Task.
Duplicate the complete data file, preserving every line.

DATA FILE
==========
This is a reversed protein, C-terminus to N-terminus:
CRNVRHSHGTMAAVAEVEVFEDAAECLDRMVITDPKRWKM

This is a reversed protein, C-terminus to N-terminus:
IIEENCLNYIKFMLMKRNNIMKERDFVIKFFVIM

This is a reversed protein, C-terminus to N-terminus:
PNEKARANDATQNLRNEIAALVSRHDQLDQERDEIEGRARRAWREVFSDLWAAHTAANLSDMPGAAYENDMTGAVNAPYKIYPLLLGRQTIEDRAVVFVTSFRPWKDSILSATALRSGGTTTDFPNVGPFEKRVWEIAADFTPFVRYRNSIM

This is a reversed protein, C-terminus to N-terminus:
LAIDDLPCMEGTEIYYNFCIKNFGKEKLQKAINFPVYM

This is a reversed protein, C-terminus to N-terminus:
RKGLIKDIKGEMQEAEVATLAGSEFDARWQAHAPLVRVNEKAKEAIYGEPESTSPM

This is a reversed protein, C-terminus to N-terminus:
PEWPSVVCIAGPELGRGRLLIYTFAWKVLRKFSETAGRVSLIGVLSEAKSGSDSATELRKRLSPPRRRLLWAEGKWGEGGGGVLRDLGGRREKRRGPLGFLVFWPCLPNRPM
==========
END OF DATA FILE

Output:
This is a reversed protein, C-terminus to N-terminus:
CRNVRHSHGTMAAVAEVEVFEDAAECLDRMVITDPKRWKM

This is a reversed protein, C-terminus to N-terminus:
IIEENCLNYIKFMLMKRNNIMKERDFVIKFFVIM

This is a reversed protein, C-terminus to N-terminus:
PNEKARANDATQNLRNEIAALVSRHDQLDQERDEIEGRARRAWREVFSDLWAAHTAANLSDMPGAAYENDMTGAVNAPYKIYPLLLGRQTIEDRAVVFVTSFRPWKDSILSATALRSGGTTTDFPNVGPFEKRVWEIAADFTPFVRYRNSIM

This is a reversed protein, C-terminus to N-terminus:
LAIDDLPCMEGTEIYYNFCIKNFGKEKLQKAINFPVYM

This is a reversed protein, C-terminus to N-terminus:
RKGLIKDIKGEMQEAEVATLAGSEFDARWQAHAPLVRVNEKAKEAIYGEPESTSPM

This is a reversed protein, C-terminus to N-terminus:
PEWPSVVCIAGPELGRGRLLIYTFAWKVLRKFSETAGRVSLIGVLSEAKSGSDSATELRKRLSPPRRRLLWAEGKWGEGGGGVLRDLGGRREKRRGPLGFLVFWPCLPNRPM